NFL Dual Threats: The Top 15 Receiving Threats from the Running Back Position
The NFL has transformed into a pass-happy league, and some running backs have thrived because of it.
The ability for a running back to be an option out in the flat or in short quick routes can do wonders for an offense and make a young QB look like a seasoned veteran.
Backs who can catch also prevent some wear and tear on their bodies due to the fact that most of the time they are being hit by smaller players such as corners and safeties instead of defensive ends and defensive tackles.
The dual-threat back is widely underrated to me, and I feel as if teams should be drafting backs who can catch the ball out of the backfield. In this article, I'll list the top 15 receiving threats out of the backfield in the game today.
15. Brian Westbrook
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2010 Stats: REC (16) YDS (150) AVG (9.4) TD (1)
Career Stats: REC (442) YDS (3,940) AVG (8.9) TD (30)
No dual-threat running back list is complete unless it contains Brian Westbrook in it.
Westbrook is one of the best route running backs I've ever seen, and can make anyone miss. The only thing against Westbrook is that he has been nagged by injuries his entire career and has yet to play a full season.
The 2007 campaign was his best year by far, where he had over 1,300 yards rushing to go along with almost 800 yards receiving.
Westbrook is still a quality back and is the type of player coaches love to have on their team.
14. Peyton Hillis
Matt Sullivan/Getty Images
2010 Stats: REC (61) YDS (477) AVG (7.8) TD (2)
Career Stats: REC (79) YDS (675) AVG (8.5) TD (3)
I wonder who got the better end of that deal...
Hillis bruised his way to over 1,100 yards on the ground but also proved that he is a worthy pass catcher as he reeled in 61 receptions. The screen game is where Hillis excelled at because of how hard he is to tackle in the open field.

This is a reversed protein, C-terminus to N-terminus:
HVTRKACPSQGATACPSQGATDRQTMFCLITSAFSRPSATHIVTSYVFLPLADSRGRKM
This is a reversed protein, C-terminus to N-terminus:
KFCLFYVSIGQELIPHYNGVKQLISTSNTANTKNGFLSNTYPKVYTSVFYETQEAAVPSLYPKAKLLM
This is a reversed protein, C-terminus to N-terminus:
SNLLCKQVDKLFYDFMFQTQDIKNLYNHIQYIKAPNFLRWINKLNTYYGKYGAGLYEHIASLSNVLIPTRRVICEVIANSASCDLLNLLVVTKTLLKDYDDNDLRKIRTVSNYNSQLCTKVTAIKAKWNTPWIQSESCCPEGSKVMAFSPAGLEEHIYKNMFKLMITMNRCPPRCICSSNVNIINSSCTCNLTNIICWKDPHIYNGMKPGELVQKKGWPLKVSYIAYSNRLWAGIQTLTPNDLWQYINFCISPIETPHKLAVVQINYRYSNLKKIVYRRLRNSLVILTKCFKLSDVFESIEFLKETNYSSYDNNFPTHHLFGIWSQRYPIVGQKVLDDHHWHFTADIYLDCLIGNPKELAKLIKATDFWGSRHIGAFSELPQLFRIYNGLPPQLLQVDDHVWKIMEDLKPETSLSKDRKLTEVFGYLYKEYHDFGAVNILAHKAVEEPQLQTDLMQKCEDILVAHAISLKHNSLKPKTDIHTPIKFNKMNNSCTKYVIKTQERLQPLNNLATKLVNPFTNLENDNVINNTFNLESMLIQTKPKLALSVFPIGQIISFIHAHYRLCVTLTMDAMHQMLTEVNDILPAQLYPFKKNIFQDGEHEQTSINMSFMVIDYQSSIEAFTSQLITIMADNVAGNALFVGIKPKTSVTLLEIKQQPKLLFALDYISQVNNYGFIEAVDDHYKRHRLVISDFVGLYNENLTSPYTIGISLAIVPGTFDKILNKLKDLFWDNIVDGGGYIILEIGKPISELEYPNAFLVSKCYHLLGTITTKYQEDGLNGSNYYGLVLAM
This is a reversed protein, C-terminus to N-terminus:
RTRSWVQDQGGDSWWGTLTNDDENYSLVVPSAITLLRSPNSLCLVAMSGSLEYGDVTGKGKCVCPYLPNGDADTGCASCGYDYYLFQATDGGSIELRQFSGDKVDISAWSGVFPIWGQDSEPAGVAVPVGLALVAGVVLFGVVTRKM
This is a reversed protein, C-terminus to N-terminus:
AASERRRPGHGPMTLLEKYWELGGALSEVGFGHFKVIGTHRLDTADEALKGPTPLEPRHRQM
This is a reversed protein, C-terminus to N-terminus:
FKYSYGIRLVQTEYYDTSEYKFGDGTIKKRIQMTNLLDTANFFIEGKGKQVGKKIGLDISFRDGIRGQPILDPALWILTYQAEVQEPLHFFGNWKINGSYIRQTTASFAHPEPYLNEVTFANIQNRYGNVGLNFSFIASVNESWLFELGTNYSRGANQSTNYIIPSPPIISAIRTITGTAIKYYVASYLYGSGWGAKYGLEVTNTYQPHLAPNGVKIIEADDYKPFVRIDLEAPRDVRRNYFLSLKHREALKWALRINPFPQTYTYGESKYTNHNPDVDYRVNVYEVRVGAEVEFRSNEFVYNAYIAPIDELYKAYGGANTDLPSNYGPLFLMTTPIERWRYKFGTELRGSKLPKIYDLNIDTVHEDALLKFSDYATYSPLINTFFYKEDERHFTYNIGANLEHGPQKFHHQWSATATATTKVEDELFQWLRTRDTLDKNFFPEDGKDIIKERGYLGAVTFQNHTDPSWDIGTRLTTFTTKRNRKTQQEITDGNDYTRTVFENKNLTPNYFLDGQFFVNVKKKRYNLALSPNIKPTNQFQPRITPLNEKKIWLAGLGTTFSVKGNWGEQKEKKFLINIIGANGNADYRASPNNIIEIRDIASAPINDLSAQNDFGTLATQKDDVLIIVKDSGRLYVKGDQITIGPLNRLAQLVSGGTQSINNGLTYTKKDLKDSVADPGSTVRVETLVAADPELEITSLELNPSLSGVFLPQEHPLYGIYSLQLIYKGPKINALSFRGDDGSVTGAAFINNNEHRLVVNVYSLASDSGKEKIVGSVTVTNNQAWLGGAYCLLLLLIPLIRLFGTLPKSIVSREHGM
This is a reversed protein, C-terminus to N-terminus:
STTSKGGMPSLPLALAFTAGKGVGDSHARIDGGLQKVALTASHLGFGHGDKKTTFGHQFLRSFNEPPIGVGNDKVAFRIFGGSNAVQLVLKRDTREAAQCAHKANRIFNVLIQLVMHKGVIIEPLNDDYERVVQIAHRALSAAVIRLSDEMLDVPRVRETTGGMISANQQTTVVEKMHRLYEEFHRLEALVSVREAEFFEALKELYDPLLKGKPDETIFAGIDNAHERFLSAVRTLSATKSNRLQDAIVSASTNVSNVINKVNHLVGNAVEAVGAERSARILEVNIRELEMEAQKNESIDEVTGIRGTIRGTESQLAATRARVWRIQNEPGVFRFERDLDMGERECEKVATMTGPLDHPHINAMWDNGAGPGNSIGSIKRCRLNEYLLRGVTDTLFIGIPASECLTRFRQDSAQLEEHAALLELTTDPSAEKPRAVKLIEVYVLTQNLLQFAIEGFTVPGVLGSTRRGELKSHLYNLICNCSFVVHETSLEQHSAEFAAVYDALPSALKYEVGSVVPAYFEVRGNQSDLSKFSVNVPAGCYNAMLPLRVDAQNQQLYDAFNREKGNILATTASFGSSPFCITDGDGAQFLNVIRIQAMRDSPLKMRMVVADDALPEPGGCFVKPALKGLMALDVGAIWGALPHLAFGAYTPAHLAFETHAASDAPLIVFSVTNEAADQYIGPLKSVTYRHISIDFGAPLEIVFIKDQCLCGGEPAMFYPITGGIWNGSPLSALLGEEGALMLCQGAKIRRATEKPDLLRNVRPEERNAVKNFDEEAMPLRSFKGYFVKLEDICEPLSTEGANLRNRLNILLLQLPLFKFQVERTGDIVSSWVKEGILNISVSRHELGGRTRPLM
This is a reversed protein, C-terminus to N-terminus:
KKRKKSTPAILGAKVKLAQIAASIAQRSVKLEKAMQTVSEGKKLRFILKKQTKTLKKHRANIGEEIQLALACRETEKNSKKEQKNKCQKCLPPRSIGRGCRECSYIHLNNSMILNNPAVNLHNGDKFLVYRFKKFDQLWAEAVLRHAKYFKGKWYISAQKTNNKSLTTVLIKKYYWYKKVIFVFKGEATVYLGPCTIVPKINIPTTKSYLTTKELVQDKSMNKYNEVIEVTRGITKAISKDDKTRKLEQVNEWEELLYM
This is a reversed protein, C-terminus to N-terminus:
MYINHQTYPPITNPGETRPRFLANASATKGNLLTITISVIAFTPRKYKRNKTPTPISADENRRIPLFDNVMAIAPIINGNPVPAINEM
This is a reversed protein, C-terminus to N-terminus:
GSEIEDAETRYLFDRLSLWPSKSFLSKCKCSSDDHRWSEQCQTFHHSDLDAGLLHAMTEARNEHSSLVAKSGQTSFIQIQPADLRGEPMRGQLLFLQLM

This guy has the potential to be one of the best backs in the game, but I believe Hillis will have a hard time staying healthy next year and may miss a few games.
13. LaDainian Tomlinson
2010 Stats: REC (52) YDS (368) AVG (7.1) TD (0)
Career Stats: REC (582) YDS (4,323) AVG (7.4) TD (15)
LT is another player who can't be left off this list. The guy has over 13,000 yards on the ground during his career, and is also one of them most feared backs to ever play the game.
In 2003, he caught 100 passes which is unheard of for running backs.
Tomlinson has one or two good years left in him and will still be a viable option out of the backfield this year for the Jets. His ability to find the hole after a screen pass or swing pass really separates him from everyone else.
12. Darren Sproles
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2010 Stats: REC (59) YDS (520) AVG (8.8) TD (2)
Career Stats: REC (146) YDS (1,400) AVG (9.6) TD (11)
Sproles is one of the smallest players in the league but still packs a powerful punch. The 5'6", 190-pound back is dangerous with the ball in his hands, especially after the catch.
Darren saw limited time in his first two seasons due to Michael Turner carrying the work load as the second back, but Sproles has proved his worth.
Darren is an excellent route runner and does most of his damage on swing passes and drag or slant routes. Sproles had more receptions then rushing attempts in 2011, and I expect the same distribution this year.
11. Reggie Bush
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2010 Stats: REC (34) YDS (208) AVG (6.1) TD (1)
Career Stats: REC (294) YDS (2,142) AVG (7.3) TD (12)
Bush has not lived up to his USC standards that he set coming out of college, but he is still one of the most feared skill players in the game today.
Bush has been nagged by injuries for most of his career and actually had his best season during his rookie year.
Reggie is at No. 11 due to the fact of his injuries. His route running is excellent and he rarely drops a pass, I would just like to see him be on the field for an entire season.
With Bush most likely getting a fresh start this season, look for him to excel in a new offense.
10. Frank Gore
Chris McGrath/Getty Images
2010 Stats: REC (46) YDS (452) AVG (9.8) TD (2)
Career Stats: REC (270) YDS (2,283) AVG (8.5) TD (9)
Frank Gore is one of the best overall backs in the game today, his only problem, staying healthy for an entire season.
Gore is averaging 4.7 YDS a carry on the ground during his career and has only played one full season during his seven-year career.
Nonetheless, Gore's injuries don't take away from how great of a dual-threat back that he has become.
Whether it's a screen, swing or slant this guy can do it all, and he has proven that throughout his career.
9. Steven Jackson
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2010 Stats: REC (46) YDS (383) AVG (8.3) TD (0)
Career Stats: REC (327) YDS (2,670) AVG (8.2) TD (7)
Don't let Jackson's 2010 stats fool you, this guy is one of the best pass catchers in the game. Jackson had a career high 90 receptions in 2006 and has been a work horse his entire career.